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Georgia State likely violated First Amendment by blocking distribution of student magazine

‘Because they talk about stuff that’s not appropriate’

Administrators at Georgia State University never came up with a plausible reason for blocking distribution of its student-produced summer magazine, The Urbanite, in the orientation bags given to incoming freshmen.

They claimed it would hurt the environment – three weeks after 10,000 copies had already printed, in keeping with the past five years of orientation arrangements between the administration and The Signal, which produces Urbanite.

More likely, and backed by email evidence: One administrator was offended by a feature on the “alternative jobs” of Georgia State students, including sugar baby, stripper, black-market iPhone flipper and marijuana dealer.

Now the administration has to contend with actual student orientation leaders contradicting its official line. If their allegations are true, Georgia State would be a ripe target for a First Amendment lawsuit.

One unnamed leader told The Signal that orientation leaders were told to avoid newspaper staff or mention the magazine on their tours.

“They are really strict on what we are allowed to say. They censor a lot of information,” the leader said:

This student said the censorship went beyond The Urbanite, including not telling new students about the realities of being on campus at Georgia State [whose main campus is downtown Atlanta]. For example, Orientation leaders are allegedly prohibited from advising students on avoiding walking alone at night or discussing the city’s homeless population.

Another unnamed leader said the Urbanite crackdown appeared to be driven by retention concerns: Too many students were dropping out before the first day of classes. Orientation also has new jurisdiction (the admissions department) and new leadership, the student leader said they were told.

MORE: Georgia State censors student magazine to save the environment?

‘Skirted the line of unlawful censorship,’ at best

The Signal said another orientation leader, student Sadia Mohamed, blocked its staff from manually handing out the magazine at a June 17 orientation event, before the “initial investigation” into the halted orientation-bag distribution was finished:

Mohamed said the reasoning was, “Because they talk about stuff that’s not appropriate at Georgia State … you are not allowed to go in here due to FERPA,” and then directed the newspaper staff to her manager.

The Family Educational Rights and Privacy Act protects the release of student educational records, such as grades or disciplinary records. [FERPA is a common and groundless excuse by administrators for hiding embarrassing information from the public.]

“You can pass them out at your table, [but] as far as anybody from [New Student Orientation] or our staff, we are not passing those out,” Adriann Stinson, NSO coordinator, told news staff regarding their intent to distribute the magazines.

However, Signal staff were not requesting NSO members distribute the magazine for them.

Benjamin Williams, assistant director of NSO, gave a different story to Editor-in-Chief Daniel Varitek: No one was allowed to walk around, handing out literature, for any reason. Signal staff could only hand out the magazine from its own table.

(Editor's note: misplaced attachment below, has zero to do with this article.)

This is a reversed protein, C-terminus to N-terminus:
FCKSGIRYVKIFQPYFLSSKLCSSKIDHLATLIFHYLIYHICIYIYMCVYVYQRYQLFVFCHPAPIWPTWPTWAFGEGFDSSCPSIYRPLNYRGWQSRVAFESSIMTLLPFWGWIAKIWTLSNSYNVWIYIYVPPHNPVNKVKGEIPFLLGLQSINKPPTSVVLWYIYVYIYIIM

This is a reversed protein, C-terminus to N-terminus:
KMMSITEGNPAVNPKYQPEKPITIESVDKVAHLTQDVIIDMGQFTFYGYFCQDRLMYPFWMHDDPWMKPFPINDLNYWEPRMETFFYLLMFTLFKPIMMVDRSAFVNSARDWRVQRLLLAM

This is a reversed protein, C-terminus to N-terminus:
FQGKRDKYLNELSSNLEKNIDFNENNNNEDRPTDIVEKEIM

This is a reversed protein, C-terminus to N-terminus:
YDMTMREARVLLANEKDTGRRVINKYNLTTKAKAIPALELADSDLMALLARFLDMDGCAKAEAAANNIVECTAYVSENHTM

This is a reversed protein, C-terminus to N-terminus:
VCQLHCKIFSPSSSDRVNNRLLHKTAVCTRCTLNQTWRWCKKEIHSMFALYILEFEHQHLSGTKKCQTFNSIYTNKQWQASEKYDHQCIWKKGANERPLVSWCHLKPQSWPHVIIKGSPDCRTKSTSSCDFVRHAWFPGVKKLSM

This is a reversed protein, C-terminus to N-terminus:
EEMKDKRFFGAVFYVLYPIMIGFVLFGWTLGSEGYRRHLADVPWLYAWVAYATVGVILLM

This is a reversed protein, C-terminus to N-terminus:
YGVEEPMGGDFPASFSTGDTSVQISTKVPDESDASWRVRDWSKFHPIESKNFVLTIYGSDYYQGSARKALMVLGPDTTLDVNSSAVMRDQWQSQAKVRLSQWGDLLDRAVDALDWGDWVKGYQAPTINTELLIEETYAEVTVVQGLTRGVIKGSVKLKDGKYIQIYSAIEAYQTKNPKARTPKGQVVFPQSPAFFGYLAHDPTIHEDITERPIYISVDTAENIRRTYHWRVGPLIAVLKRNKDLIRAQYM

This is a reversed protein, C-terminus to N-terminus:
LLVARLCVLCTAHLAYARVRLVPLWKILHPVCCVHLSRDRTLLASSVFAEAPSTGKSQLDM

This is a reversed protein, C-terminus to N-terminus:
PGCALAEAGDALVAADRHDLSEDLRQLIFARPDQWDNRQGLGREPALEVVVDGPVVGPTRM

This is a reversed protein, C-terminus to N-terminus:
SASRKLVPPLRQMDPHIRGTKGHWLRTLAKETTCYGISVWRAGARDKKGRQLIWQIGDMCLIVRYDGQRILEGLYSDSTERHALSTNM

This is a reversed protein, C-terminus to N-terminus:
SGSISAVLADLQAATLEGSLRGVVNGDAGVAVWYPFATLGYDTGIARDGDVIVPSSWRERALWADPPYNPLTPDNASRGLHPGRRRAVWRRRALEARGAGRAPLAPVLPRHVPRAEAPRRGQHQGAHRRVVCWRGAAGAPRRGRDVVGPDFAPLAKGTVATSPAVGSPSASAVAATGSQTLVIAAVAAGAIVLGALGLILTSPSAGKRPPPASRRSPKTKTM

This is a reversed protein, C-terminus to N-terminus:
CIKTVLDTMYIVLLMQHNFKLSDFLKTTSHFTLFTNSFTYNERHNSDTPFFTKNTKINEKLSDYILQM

Spokesperson Andrea Jones did not give an explanation that was any more consistent. She told the newspaper that the halted distribution on June 17 was appropriate, but that orientation staff didn’t try to stop distribution on the following days.

Georgia State is digging itself an even deeper hole with these incomplete and suspicious explanations. The Foundation for Individual Rights in Education thinks it could be liable for violating the student journalists’ First Amendment rights:

While the administration is under no legal obligation to distribute the magazine, it didn’t help its relationship with student journalists by offering a dubious justification for the decision — and student employees’ refusal to let the student newspaper’s staff distribute the newspaper themselves likely abridged the First Amendment.  …

This [table-only distribution] policy, if consistently enforced without respect to content or viewpoint, might be a reasonable restriction, but the university did no favors for itself by citing the content of the magazine in enforcing it. Had the university not quickly allowed The Signal’s staff to distribute the magazine at all, while letting other organizations hand out documents, the university would certainly have violated the First Amendment.

At best, the administration “skirted the line of unlawful censorship” with content-based objections to the magazine’s distribution, and gave orientation leaders the impression that they’d get in trouble if they let new students know anything other than administration propaganda, according to FIRE.

A lot of administrators seem to believe there are no consequences to censoring and chilling speech in the name of diversity and inclusion – purportedly making marginalized students feel safe.

I have a feeling it’s different when students know administrators are trying to censor anything that makes the university look bad – its proximity to crime and homelessness and the “alternative jobs” of its students.

MORE: Missouri defends censorship, retaliation against student journalists (again)

IMAGE: Frinkiac.com

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About the Author
Associate Editor
Greg spent several years as a technology policy reporter and editor for Warren Communications News in Washington, D.C., and guest host on C-SPAN’s “The Communicators.” He co-founded the alternative newspaper PUNCH and served as a reporter, editor and columnist for The Falcon at Seattle Pacific University.

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